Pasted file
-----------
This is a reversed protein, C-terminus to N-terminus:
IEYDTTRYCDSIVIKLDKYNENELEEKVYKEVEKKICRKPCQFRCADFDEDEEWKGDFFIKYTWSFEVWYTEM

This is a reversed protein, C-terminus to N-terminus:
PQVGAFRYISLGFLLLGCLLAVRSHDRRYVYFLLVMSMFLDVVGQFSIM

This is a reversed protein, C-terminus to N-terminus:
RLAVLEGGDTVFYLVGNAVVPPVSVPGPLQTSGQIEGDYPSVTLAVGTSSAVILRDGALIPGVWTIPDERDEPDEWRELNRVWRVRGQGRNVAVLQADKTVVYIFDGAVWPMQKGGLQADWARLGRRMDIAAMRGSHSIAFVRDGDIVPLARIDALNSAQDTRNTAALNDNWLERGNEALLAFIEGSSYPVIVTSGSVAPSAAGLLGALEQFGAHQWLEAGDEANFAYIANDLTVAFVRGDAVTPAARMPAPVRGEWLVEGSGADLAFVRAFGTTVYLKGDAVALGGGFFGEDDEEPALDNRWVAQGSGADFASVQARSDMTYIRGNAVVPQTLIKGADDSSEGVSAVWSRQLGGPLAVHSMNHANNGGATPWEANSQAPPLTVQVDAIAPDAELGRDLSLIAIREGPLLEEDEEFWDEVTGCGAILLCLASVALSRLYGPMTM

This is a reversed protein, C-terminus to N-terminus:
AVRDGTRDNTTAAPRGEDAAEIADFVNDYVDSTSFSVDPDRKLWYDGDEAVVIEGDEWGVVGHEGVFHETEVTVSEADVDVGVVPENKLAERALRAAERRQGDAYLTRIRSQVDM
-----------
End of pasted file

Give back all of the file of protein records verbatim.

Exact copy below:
This is a reversed protein, C-terminus to N-terminus:
IEYDTTRYCDSIVIKLDKYNENELEEKVYKEVEKKICRKPCQFRCADFDEDEEWKGDFFIKYTWSFEVWYTEM

This is a reversed protein, C-terminus to N-terminus:
PQVGAFRYISLGFLLLGCLLAVRSHDRRYVYFLLVMSMFLDVVGQFSIM

This is a reversed protein, C-terminus to N-terminus:
RLAVLEGGDTVFYLVGNAVVPPVSVPGPLQTSGQIEGDYPSVTLAVGTSSAVILRDGALIPGVWTIPDERDEPDEWRELNRVWRVRGQGRNVAVLQADKTVVYIFDGAVWPMQKGGLQADWARLGRRMDIAAMRGSHSIAFVRDGDIVPLARIDALNSAQDTRNTAALNDNWLERGNEALLAFIEGSSYPVIVTSGSVAPSAAGLLGALEQFGAHQWLEAGDEANFAYIANDLTVAFVRGDAVTPAARMPAPVRGEWLVEGSGADLAFVRAFGTTVYLKGDAVALGGGFFGEDDEEPALDNRWVAQGSGADFASVQARSDMTYIRGNAVVPQTLIKGADDSSEGVSAVWSRQLGGPLAVHSMNHANNGGATPWEANSQAPPLTVQVDAIAPDAELGRDLSLIAIREGPLLEEDEEFWDEVTGCGAILLCLASVALSRLYGPMTM

This is a reversed protein, C-terminus to N-terminus:
AVRDGTRDNTTAAPRGEDAAEIADFVNDYVDSTSFSVDPDRKLWYDGDEAVVIEGDEWGVVGHEGVFHETEVTVSEADVDVGVVPENKLAERALRAAERRQGDAYLTRIRSQVDM